Thursday, February 20, 2014

Lectures, Civil War ball set for Bennett Place surrender anniversary weekend in April

 Confederate forces surrendered at Bennett Place (NCDCR photo)

North Carolina’s Bennett Place, site of the largest surrender of Confederate forces, in April will host a lecture and living history program that is a run-up to next year’s 150th anniversary of the end of the Civil War.

The April 26-27 events include “The Grand Blue and Gray Ball,” an evening of dancing and socializing to raise money for the renovation of the historic site’s museum.

The schedule for the lectures by historians and authors, entitled “The Many Roads to Surrender,” is being finalized.

Speakers will detail the stories of seven Southern surrenders -- at Appomattox Court House, Va.; Bennett Place; Citronelle, Ala.; New Orleans, La.; Galveston, Texas; Doaksville, Okla., and Liverpool, England; according to the North Carolina Department of Cultural Resources.

Bennett Place State Historic Site will host a major program on the surrenders and the human cost of the conflict from April 17-26, 2015.

Most Americans are familiar with Robert E. Lee’s surrender of his army to Ulysses S. Grant at Appomattox on April 9, 1865. But many more Confederate troops across the South fought on for up to two months.

The commander of the largest force soon decided it was time to furl the flags.

Gen. Joseph E. Johnston on April 26, 1865, reached a final agreement with Union Major. Gen. William T. Sherman, ending the war for nearly 90,000 Confederates in North Carolina, South Carolina, Georgia, and Florida.

The two generals met at the James and Nancy Bennett farm, which lies on the Old Hillsborough Road in Durham. The pact effectively ended the bloody Civil War.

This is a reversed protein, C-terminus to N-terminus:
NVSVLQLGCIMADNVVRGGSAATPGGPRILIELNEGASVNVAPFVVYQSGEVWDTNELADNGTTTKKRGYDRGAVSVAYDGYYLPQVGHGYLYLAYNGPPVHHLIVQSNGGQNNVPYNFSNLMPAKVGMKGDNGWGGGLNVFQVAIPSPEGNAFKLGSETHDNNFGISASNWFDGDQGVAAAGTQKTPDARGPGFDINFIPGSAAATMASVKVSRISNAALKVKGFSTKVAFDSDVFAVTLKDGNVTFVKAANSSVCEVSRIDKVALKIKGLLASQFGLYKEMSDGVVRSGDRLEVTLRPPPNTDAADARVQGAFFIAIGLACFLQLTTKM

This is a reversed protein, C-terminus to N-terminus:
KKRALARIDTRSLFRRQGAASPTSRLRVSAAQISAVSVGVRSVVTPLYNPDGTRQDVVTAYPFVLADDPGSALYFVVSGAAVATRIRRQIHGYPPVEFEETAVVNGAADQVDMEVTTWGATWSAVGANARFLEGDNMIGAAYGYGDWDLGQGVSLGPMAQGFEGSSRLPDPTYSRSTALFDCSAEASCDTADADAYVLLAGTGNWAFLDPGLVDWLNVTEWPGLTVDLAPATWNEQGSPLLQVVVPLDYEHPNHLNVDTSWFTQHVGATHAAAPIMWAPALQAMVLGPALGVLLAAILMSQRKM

Bennett Place includes a rebuilt version of the Bennett home, a few outbuildings and the visitor’s center and museum.

Officials say the 7 p.m. April 26 ball, hosted by the Bennett Place Support Fund, will go toward an upgrade of the exhibits. Admission is $50 for couples and $30 for individuals.

“Our current museum will be undergoing some major changes to include a new floor plan and artifacts,” says Diane Smith, historic interpreter and volunteer coordinator at the farm. “The scheduled date for the beginning of the renovation is set for this summer with the completion set for March/April of 2015 in time for the 150th anniversary of the surrender that occurred here.”

The Murphey School, located on the road that Johnston traveled to meet Sherman, is the venue for the ball, which will include a silent auction that includes sports memorabilia and an airplane ride, according to Smith.

All money from the sale of the tickets to the dance, as well as the silent auction items, go toward the museum renovations.

Back at Bennett Place, invited speakers include Patrick Schroeder, historian at Appomattox Court House National Historic Park; Bert Dunkerly, ranger historian of Richmond National Battlefield Park; Eric Richardson, historian and staff member of the Museum of the Confederacy, Richmond, Va., and John Hairr, curator of education of the North Carolina Maritime Museum, Beaufort. 

Descendants groups will provide visitors with genealogical information to help find their Civil War ancestors. Union and Confederate soldiers and civilians will perform living history demonstrations throughout the weekend.

Surrender negotiations at the Bennett farm were not without controversy. Initially, Sherman and Johnston’s agreement included political terms that were considered overly generous to the South.

Officials in Washington, angered over the recent assassination of President Abraham Lincoln, turned them down in favor of purely military terms.

Confederate President Jefferson Davis ordered Johnston to dissolve his army into guerrilla bands to continue the fight, but the general, who knew continuing the fight was useless without Lee’s forces, disobeyed the order and signed the revised agreement.

For more information, contact Bennett Place State Historic Site at 919-383-4345.

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